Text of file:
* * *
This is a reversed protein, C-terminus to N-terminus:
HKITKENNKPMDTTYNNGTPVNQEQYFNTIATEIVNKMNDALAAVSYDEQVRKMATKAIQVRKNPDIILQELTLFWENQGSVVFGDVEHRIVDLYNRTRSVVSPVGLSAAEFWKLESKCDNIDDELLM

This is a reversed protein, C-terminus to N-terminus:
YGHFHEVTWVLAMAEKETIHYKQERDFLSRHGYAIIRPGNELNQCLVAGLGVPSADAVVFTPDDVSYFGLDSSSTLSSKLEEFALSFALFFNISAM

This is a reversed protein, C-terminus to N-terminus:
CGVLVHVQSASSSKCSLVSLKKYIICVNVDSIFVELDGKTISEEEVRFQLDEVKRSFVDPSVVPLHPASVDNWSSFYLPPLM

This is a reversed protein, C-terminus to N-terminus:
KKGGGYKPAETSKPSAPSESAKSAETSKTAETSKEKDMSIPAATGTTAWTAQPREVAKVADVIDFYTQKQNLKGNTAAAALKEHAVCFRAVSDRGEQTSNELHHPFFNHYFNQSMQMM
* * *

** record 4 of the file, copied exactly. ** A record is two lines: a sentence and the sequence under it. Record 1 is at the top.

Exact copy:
This is a reversed protein, C-terminus to N-terminus:
KKGGGYKPAETSKPSAPSESAKSAETSKTAETSKEKDMSIPAATGTTAWTAQPREVAKVADVIDFYTQKQNLKGNTAAAALKEHAVCFRAVSDRGEQTSNELHHPFFNHYFNQSMQMM